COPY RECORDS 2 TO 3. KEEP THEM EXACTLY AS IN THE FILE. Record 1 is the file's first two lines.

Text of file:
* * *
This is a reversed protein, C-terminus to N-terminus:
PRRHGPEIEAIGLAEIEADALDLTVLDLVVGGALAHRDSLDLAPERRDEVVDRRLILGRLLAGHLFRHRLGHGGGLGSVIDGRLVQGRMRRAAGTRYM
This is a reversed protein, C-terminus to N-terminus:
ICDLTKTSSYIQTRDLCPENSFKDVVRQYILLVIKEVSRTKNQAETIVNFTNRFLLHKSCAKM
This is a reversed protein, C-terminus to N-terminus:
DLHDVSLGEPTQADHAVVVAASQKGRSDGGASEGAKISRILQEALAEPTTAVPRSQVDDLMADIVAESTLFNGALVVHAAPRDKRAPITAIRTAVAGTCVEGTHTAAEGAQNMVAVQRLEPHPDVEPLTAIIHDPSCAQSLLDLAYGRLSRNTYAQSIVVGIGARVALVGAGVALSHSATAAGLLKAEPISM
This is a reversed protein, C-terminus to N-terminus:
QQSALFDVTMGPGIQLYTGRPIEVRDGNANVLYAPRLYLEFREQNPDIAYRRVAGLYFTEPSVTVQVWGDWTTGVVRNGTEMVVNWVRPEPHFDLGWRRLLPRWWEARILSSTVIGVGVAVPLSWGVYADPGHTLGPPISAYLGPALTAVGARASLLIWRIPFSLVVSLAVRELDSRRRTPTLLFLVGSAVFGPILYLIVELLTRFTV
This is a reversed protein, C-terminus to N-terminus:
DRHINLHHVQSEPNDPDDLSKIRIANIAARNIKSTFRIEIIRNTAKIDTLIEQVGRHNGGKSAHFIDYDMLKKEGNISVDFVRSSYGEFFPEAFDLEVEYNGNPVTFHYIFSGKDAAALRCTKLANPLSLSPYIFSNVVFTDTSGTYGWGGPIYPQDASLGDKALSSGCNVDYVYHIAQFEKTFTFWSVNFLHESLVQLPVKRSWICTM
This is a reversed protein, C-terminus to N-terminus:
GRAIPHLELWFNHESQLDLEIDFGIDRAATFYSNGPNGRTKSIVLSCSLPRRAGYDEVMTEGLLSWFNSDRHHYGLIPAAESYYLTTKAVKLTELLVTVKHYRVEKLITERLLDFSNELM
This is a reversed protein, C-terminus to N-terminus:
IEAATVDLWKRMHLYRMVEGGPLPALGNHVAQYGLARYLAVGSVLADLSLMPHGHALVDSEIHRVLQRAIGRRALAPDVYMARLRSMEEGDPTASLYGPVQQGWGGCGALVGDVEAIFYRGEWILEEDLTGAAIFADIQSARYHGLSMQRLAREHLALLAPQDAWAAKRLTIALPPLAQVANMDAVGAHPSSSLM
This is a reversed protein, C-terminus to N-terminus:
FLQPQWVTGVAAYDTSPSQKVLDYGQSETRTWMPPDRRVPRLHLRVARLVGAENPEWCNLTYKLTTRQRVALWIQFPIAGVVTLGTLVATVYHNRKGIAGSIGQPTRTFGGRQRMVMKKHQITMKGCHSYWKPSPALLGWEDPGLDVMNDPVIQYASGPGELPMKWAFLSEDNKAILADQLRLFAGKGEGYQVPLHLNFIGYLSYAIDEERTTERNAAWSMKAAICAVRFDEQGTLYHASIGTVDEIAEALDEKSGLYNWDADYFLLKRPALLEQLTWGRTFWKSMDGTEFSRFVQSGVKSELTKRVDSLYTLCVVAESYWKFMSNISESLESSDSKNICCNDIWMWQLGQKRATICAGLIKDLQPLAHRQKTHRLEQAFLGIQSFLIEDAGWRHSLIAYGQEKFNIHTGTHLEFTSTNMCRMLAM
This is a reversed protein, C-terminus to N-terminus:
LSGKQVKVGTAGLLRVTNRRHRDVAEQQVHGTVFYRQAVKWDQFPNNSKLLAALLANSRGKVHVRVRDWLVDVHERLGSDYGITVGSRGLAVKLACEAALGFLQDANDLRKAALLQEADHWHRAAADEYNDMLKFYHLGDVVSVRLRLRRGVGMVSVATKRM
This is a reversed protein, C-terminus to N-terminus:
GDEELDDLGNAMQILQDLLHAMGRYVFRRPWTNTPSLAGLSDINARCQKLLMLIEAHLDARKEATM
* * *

This is a reversed protein, C-terminus to N-terminus:
ICDLTKTSSYIQTRDLCPENSFKDVVRQYILLVIKEVSRTKNQAETIVNFTNRFLLHKSCAKM
This is a reversed protein, C-terminus to N-terminus:
DLHDVSLGEPTQADHAVVVAASQKGRSDGGASEGAKISRILQEALAEPTTAVPRSQVDDLMADIVAESTLFNGALVVHAAPRDKRAPITAIRTAVAGTCVEGTHTAAEGAQNMVAVQRLEPHPDVEPLTAIIHDPSCAQSLLDLAYGRLSRNTYAQSIVVGIGARVALVGAGVALSHSATAAGLLKAEPISM